Dale I never have really figured that out. It seems to sort itself out naturally. I've worked with most of the gaffers for so long that the lines of communication are difficult to explain…a few words, a gesture, or a drawing and they're off. The real communication and discussion come the next morning when we take the pieces out of the annealing ovens. For example, on the day you visited Pilchuck to watch a blowing session, I spoke to the gaffer, Ben Moore, and said something like, "This is more like the form I want. Now let's make it longer." To the starter, who was David Schwartz that day, "David, I would like a little less color in general and more concentration toward the lip. Or to Lee Koveleski, who applies the surface color, "I want the body wraps to be thinner," or to Rich Royal, who prepared the pieces for Benny, "I want more definition from the optical molds and fewer jimmies."

AAGQ How have you attracted such talented people to concentrate on your pieces and not on their own? Does their artistic ego interfere?

Dale I don't know, you might have to ask them. Maybe it's because none of them are able to work on their own pieces all of the time, and they would rather blow for me than work for somebody else when they're not doing their own thing. Or maybe they just enjoy it….We do have some good times and travel to some exotic places. Maybe it gives them something they can use in their own work. Most of the teams have been together for a long time and if they didn't like it I'm sure they wouldn't continue….It feels right.

AAGQ You said that you used to be the gaffer that finished the pieces and now Billy, Ben, and Flora are the gaffers who finish your pieces. How did that change take place?

Dale Until a few years ago, I finished the pieces when they went onto the punty. In 1979 or '80 I dislocated my shoulder while body surfing during a visit with Italo in La Jolla. I wanted to continue the series I was working on. So I asked Billy if he thought he could do the finishing under my direction. Billy had already assisted me for a couple of years and it was obvious he was going to be a great glassblower. He was quick to accept the challenge and the transition wasn't that tough or difficult, although it was frustrating for me after all those years, not to be on the punty. Finally, after six months and as many doctors, my shoulder mended.

I was anxious to get back on the stick and I finished the pieces for several months. Then I went back to having Billy finish the pieces. There were several reasons….I found I had better control when I wasn't on the punty. I can really "see" the piece better when I am a step removed. The gaffer doesn't get a good view of the piece when he's on the punty anyway, because he's looking right at the bottom of the piece while it's being opened. If I stand back, then I deal with all aspects of the development of the piece, because if you're finishing that's all you can think about. Then my loss of sight in one eye in 1976 had something to do with it as well. And, finally, because we tend to work on the edge so much, the gaffer is placed in a very emotional position. He can get very frustrated.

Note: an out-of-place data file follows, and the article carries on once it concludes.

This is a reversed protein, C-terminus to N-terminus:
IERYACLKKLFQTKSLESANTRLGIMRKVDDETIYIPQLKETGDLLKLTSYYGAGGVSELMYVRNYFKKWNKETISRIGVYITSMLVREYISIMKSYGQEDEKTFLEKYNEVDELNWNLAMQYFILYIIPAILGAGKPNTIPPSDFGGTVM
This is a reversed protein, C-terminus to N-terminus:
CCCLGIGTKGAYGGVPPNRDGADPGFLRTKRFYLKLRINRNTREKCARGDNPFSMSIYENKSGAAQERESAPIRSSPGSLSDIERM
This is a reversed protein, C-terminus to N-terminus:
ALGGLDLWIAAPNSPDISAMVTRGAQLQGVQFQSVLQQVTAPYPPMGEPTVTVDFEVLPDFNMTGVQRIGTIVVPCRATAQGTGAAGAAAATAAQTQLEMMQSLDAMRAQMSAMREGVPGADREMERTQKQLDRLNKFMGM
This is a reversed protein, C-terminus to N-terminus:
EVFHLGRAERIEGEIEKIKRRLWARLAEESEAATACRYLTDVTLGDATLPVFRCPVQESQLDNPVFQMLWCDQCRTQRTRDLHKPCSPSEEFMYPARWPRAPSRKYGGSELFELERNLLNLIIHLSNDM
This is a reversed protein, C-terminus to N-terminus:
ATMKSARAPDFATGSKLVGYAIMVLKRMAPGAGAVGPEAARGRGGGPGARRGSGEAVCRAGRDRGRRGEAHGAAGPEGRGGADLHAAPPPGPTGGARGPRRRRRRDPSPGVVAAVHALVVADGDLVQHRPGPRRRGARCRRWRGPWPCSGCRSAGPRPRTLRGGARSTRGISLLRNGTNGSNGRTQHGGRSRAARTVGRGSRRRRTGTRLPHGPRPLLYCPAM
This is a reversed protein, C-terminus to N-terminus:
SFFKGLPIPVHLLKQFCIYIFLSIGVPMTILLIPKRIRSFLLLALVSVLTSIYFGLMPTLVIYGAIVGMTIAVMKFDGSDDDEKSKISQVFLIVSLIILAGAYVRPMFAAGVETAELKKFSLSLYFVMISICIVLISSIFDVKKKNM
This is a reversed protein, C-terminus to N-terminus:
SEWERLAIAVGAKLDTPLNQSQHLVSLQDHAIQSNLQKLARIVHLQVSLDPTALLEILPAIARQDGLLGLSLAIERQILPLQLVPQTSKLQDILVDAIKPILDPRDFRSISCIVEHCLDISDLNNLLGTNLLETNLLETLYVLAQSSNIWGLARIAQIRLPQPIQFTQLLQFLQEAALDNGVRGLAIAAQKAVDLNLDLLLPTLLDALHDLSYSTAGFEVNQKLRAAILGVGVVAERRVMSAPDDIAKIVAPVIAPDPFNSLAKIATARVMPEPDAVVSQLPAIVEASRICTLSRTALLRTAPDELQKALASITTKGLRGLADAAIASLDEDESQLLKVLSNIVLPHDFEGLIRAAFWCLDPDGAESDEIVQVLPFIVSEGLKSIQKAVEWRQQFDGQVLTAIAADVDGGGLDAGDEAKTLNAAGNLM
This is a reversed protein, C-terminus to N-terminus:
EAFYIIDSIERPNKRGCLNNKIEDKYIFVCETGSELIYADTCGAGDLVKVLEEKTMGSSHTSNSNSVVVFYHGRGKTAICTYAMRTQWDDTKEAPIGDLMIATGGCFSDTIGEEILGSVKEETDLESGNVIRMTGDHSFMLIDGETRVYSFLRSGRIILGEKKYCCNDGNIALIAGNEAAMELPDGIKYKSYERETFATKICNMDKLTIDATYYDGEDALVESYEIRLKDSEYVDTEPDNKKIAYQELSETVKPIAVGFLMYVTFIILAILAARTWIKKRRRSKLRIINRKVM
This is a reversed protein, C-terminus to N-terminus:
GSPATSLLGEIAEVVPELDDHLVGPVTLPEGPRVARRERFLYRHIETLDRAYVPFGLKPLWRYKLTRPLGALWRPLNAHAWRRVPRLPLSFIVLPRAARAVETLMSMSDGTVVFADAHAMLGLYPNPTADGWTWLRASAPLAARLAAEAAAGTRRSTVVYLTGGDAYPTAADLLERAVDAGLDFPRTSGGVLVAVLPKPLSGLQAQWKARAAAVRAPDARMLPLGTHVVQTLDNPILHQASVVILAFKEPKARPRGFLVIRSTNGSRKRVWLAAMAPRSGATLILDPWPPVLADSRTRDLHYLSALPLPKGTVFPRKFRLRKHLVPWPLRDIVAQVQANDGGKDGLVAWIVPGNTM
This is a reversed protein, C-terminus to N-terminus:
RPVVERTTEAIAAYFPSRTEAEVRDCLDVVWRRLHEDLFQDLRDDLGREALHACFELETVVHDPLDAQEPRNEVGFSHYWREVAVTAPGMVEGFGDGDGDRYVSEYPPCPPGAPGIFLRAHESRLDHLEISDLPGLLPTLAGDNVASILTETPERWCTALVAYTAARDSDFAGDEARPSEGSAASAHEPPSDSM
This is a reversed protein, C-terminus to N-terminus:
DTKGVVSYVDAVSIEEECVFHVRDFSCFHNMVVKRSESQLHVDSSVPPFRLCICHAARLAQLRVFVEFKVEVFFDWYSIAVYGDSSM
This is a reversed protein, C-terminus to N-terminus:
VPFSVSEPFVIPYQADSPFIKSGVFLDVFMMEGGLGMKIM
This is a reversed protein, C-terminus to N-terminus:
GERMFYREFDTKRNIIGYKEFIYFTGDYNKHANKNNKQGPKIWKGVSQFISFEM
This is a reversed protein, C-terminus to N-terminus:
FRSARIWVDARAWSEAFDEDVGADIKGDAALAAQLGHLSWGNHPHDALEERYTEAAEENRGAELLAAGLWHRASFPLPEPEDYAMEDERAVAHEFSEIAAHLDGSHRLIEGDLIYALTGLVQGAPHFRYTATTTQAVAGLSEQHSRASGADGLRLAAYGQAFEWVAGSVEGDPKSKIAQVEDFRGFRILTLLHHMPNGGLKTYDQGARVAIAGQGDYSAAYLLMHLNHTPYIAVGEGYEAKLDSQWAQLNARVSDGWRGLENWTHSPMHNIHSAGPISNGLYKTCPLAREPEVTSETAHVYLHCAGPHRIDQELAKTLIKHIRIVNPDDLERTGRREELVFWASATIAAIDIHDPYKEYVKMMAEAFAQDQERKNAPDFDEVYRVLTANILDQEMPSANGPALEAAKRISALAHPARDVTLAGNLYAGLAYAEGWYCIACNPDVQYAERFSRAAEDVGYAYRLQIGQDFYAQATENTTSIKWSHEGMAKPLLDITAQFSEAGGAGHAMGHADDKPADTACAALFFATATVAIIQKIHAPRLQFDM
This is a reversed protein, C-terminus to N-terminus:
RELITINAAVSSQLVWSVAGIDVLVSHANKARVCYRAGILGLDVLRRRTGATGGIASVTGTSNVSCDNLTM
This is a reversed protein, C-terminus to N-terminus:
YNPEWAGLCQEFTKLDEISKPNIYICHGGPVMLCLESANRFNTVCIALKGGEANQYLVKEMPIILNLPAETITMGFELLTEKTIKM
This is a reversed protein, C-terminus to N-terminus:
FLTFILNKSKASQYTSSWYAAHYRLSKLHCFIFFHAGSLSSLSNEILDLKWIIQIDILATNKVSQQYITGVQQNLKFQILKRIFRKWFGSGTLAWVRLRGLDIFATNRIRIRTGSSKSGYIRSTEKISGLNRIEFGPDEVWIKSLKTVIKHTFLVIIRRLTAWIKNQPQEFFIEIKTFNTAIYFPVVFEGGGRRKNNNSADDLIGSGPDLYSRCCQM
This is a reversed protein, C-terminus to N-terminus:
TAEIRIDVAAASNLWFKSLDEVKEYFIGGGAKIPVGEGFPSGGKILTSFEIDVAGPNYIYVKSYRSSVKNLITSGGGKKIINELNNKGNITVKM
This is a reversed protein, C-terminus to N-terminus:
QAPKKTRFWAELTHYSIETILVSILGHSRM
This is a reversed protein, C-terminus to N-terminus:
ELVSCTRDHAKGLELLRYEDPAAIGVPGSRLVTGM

AAGQ Then if it's going badly you can balance the master out?

Dale That's right. I can change the music or open a better bottle of wine or talk things over and find out what's wrong-which can be difficult to correct because it's so psychological-maybe like sports. It's a delicate balance out there on the pad.

AAGQ You do a lot of drawings while the teams are working. Do you use drawings to communicate?

Dale In the beginning when people first started finishing the pieces for me I made working drawings in order to illustrate the forms. Now we usually just look at the actual pieces themselves and talk about them. Today I draw because I enjoy it. Drawing when we are blowing helps me to think….It inspires me and I pass that on to the team. So maybe I do use the drawings to communicate. When we're starting a new series or a new form I use working drawings to help the team. Sometimes when I start a new idea it's a difficult time. For some reason the team may not like or understand the new concept. It's an adjustment for them. But they try to bear with me.

AAGQ To communicate your concepts do you have to be on very close terms with the gaffer?